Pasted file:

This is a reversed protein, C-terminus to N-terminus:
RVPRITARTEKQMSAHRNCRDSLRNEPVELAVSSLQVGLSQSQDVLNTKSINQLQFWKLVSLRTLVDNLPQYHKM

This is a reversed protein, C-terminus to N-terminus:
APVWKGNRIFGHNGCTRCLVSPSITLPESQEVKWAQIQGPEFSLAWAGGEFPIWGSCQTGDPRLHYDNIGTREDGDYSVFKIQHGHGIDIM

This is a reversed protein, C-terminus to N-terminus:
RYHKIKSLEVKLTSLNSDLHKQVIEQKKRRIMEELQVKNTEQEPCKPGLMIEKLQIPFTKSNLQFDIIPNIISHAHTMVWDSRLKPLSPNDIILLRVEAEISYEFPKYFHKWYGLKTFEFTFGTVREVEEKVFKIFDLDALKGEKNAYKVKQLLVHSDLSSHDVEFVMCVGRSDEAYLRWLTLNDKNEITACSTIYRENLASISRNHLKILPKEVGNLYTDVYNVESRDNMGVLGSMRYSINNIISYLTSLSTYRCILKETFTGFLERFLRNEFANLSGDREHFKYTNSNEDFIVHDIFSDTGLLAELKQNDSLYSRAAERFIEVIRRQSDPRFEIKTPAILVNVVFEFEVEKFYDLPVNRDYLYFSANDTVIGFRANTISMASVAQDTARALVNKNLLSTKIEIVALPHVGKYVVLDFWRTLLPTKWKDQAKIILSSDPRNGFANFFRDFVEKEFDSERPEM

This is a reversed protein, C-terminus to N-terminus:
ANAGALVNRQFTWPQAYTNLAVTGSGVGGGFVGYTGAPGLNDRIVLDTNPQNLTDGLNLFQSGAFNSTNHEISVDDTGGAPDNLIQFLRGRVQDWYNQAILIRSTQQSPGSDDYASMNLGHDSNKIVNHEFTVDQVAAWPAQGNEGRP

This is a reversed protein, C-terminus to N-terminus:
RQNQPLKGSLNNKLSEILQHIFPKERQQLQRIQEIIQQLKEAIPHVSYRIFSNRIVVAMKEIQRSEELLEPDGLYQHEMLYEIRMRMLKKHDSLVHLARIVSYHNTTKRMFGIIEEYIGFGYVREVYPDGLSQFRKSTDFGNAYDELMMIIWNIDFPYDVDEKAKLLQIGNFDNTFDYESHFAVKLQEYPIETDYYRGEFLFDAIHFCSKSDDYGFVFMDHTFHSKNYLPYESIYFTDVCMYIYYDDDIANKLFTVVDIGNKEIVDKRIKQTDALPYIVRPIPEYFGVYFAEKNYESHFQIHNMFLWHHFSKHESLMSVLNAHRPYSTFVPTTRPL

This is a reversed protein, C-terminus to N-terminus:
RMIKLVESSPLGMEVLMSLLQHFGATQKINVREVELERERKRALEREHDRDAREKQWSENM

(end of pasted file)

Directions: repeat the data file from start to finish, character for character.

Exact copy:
This is a reversed protein, C-terminus to N-terminus:
RVPRITARTEKQMSAHRNCRDSLRNEPVELAVSSLQVGLSQSQDVLNTKSINQLQFWKLVSLRTLVDNLPQYHKM

This is a reversed protein, C-terminus to N-terminus:
APVWKGNRIFGHNGCTRCLVSPSITLPESQEVKWAQIQGPEFSLAWAGGEFPIWGSCQTGDPRLHYDNIGTREDGDYSVFKIQHGHGIDIM

This is a reversed protein, C-terminus to N-terminus:
RYHKIKSLEVKLTSLNSDLHKQVIEQKKRRIMEELQVKNTEQEPCKPGLMIEKLQIPFTKSNLQFDIIPNIISHAHTMVWDSRLKPLSPNDIILLRVEAEISYEFPKYFHKWYGLKTFEFTFGTVREVEEKVFKIFDLDALKGEKNAYKVKQLLVHSDLSSHDVEFVMCVGRSDEAYLRWLTLNDKNEITACSTIYRENLASISRNHLKILPKEVGNLYTDVYNVESRDNMGVLGSMRYSINNIISYLTSLSTYRCILKETFTGFLERFLRNEFANLSGDREHFKYTNSNEDFIVHDIFSDTGLLAELKQNDSLYSRAAERFIEVIRRQSDPRFEIKTPAILVNVVFEFEVEKFYDLPVNRDYLYFSANDTVIGFRANTISMASVAQDTARALVNKNLLSTKIEIVALPHVGKYVVLDFWRTLLPTKWKDQAKIILSSDPRNGFANFFRDFVEKEFDSERPEM

This is a reversed protein, C-terminus to N-terminus:
ANAGALVNRQFTWPQAYTNLAVTGSGVGGGFVGYTGAPGLNDRIVLDTNPQNLTDGLNLFQSGAFNSTNHEISVDDTGGAPDNLIQFLRGRVQDWYNQAILIRSTQQSPGSDDYASMNLGHDSNKIVNHEFTVDQVAAWPAQGNEGRP

This is a reversed protein, C-terminus to N-terminus:
RQNQPLKGSLNNKLSEILQHIFPKERQQLQRIQEIIQQLKEAIPHVSYRIFSNRIVVAMKEIQRSEELLEPDGLYQHEMLYEIRMRMLKKHDSLVHLARIVSYHNTTKRMFGIIEEYIGFGYVREVYPDGLSQFRKSTDFGNAYDELMMIIWNIDFPYDVDEKAKLLQIGNFDNTFDYESHFAVKLQEYPIETDYYRGEFLFDAIHFCSKSDDYGFVFMDHTFHSKNYLPYESIYFTDVCMYIYYDDDIANKLFTVVDIGNKEIVDKRIKQTDALPYIVRPIPEYFGVYFAEKNYESHFQIHNMFLWHHFSKHESLMSVLNAHRPYSTFVPTTRPL

This is a reversed protein, C-terminus to N-terminus:
RMIKLVESSPLGMEVLMSLLQHFGATQKINVREVELERERKRALEREHDRDAREKQWSENM